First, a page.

This results in a region either side of the junction (imagine a line down the middle of the silicon, inbetween the two regions) that is depleted of (moving) charges.

The region is usually called the Depletion Zone!

Once the depletion zone reaches a certain width something else happens;

1.Now when an electron enters the depletion zone the electric field within is sufficiently 'strong' enough to prevent the electron from crossing the junction.

2.In simple terms, the electron is 'pushed' back towards the side it approached from (the N-type side).

3.Now, this means that in order for an electron to cross the depletion zone it requires a certain amount of energy.

4.It is this requirement that gives rise to the forward voltage drop.

5.The electron needs to 'use up' 0.6V worth of energy. In order to do so it must already have at least 0.6V worth of energy.

6.This of course, applies to forward bias only.


Reverse Bias

1.In reverse bias the electrons are not driven towards the depletion zone, but pulled away (as are the holes).

2.This results in the widening of the depletion zone.

3.This makes it even harder for electrons to cross the zone.

4.If the reverse voltage is high enough the depletion zone 'breaks-down' & current flows. (in very simple terms)

5.If you're interested in this then the primary cause is the quantum TUNNELLING of electrons through the bandgap.


P-n junctions are formed by joining n-type and p-type semiconductor materials, as shown below. Since the n-type region has a high electron concentration and the p-type a high hole concentration, electrons diffuse from the n-type side to the p-type side. Similarly, holes flow by diffusion from the p-type side to the n-type side. If the electrons and holes were not charged, this diffusion process would continue until the concentration of electrons and holes on the two sides were the same, as happens if two gasses come into contact with each other. However, in a p-n junction, when the electrons and holes move to the other side of the junction, they leave behind exposed charges on dopant atom sites, which are fixed in the crystal lattice and are unable to move. On the n-type side, positive ion cores are exposed. On the p-type side, negative ion cores are exposed. An electric field Ê forms between the positive ion cores in the n-type material and negative ion cores in the p-type material. This region is called the DEPLETION REGION since the electric field quickly sweeps free carriers out, hence the region is depleted of free carriers. A "built in" potential Vbi due to Ê is formed at the junction.

Carrier Movement in Equilibrium

A p-n junction with no external inputs represents an equilibrium between carrier generation, recombination, diffusion and drift in the presence of the electric field in the depletion region. Despite the presence of the electric field, which creates an impediment to the diffusion of carriers across the electric field, some carriers still cross the junction by diffusion. In the animation below, most majority carriers which enter the depletion region move back towards the region from which they originated. However, statistically some carriers will have a high velocity and travel in a sufficient net direction such that they cross the junction. Once a majority carrier crosses the junction, it becomes a minority carrier. It will continue to diffuse away from the junction and can travel a distance on average equal to the diffusion length before it recombines. The current caused by the diffusion of carriers across the junction is called a diffusion current. Remember that in an actual p-n junction the number and velocity of the carriers is much greater and that the number of carriers crossing the junction are much larger.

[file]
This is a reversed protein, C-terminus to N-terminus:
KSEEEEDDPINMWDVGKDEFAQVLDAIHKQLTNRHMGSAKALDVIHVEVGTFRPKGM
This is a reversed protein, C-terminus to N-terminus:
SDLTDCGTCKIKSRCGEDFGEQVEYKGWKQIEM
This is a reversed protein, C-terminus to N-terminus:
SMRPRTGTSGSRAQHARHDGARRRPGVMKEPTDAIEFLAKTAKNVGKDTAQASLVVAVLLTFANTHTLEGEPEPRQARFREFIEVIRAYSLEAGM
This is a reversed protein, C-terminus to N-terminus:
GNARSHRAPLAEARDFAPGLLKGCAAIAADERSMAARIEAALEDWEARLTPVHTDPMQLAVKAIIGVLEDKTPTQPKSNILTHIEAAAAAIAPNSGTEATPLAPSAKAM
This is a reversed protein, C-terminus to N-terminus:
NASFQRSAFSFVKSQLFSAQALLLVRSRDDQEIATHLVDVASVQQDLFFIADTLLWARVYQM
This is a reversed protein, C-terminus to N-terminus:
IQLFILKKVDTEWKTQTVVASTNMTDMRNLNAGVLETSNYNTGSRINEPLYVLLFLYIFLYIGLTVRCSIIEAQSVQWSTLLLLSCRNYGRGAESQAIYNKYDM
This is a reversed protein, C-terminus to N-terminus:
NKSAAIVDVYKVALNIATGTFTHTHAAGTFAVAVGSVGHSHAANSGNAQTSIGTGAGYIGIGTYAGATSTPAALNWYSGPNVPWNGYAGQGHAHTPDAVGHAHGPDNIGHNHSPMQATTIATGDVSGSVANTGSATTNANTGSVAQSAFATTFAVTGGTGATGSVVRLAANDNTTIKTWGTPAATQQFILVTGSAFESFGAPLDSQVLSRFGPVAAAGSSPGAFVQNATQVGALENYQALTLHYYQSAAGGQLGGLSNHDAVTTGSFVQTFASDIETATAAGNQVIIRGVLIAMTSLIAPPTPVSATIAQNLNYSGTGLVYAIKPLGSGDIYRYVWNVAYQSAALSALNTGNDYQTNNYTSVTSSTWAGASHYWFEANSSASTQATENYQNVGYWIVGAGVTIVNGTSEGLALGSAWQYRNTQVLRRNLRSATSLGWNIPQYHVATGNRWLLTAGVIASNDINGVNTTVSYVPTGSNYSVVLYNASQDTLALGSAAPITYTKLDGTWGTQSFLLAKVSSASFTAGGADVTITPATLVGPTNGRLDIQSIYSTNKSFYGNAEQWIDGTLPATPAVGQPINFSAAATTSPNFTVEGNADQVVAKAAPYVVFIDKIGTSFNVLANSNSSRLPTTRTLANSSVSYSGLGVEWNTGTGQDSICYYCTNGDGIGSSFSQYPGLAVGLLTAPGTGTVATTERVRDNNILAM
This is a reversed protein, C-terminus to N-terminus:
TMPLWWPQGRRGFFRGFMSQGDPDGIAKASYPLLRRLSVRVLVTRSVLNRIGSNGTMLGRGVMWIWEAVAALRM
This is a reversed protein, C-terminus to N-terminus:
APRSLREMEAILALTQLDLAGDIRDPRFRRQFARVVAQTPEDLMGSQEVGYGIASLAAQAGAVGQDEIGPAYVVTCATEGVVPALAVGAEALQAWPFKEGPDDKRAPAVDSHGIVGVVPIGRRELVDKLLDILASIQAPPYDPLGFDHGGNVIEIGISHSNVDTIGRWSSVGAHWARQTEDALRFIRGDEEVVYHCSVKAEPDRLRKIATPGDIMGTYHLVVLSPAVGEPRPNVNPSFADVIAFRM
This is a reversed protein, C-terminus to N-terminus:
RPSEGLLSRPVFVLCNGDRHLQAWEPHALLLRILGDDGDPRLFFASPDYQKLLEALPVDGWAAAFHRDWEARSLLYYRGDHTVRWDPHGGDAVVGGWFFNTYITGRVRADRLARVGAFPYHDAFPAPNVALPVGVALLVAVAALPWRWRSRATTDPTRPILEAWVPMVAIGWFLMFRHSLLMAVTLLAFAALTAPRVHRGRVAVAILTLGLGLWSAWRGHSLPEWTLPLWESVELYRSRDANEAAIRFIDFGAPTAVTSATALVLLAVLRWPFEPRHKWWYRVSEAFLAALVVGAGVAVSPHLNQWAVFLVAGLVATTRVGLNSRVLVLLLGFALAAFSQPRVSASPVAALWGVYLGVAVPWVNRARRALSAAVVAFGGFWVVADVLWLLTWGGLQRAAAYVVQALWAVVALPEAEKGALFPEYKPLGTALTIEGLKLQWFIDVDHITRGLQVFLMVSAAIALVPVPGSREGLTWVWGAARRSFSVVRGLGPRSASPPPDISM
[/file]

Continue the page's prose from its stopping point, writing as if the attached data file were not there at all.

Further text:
Minority carriers which reach the edge of the diffusion region are swept across it by the electric field in the depletion region. This current is called the drift current. In equilibrium the drift current is limited by the number of minority carriers which are thermally generated within a diffusion length of the junction.

In equilibrium, the net current from the device is zero. The electron drift current and the electron diffusion current exactly balance out (if they did not there would be a net buildup of electrons on either one side or the other of the device). Similarly, the hole drift current and the hole diffusion current also balance each other out.

Zone depletion in case of diode under forward biase

Forward bias refers to the application of voltage across the device such that the electric field at the junction is reduced. By applying a positive voltage to the p-type material and a negative voltage to the n-type material, an electric field with opposite direction to that in the depletion region is applied across the device. Since the resistivity of the depletion region is much higher than that in the remainder of the device (due to the limited number of carriers in the depletion region), nearly all of the applied electric field is dropped across the depletion region. The net electric field is the difference between the existing field in the depletion region and the applied field (for realistic devices, the built-in field is always larger than the applied field), thus reducing the net electric field in the depletion region. Reducing the electric field disturbs the equilibrium existing at the junction, reducing the barrier to the diffusion of carriers from one side of the junction to the other and increasing the diffusion current. While the diffusion current increases, the drift current remains essentially unchanged since it depends on the number of carriers generated within a diffusion length of the depletion region or in the depletion region itself. Since the depletion region is only reduced in width by a minor amount, the number of minority carriers swept across the junction is essentially unchanged.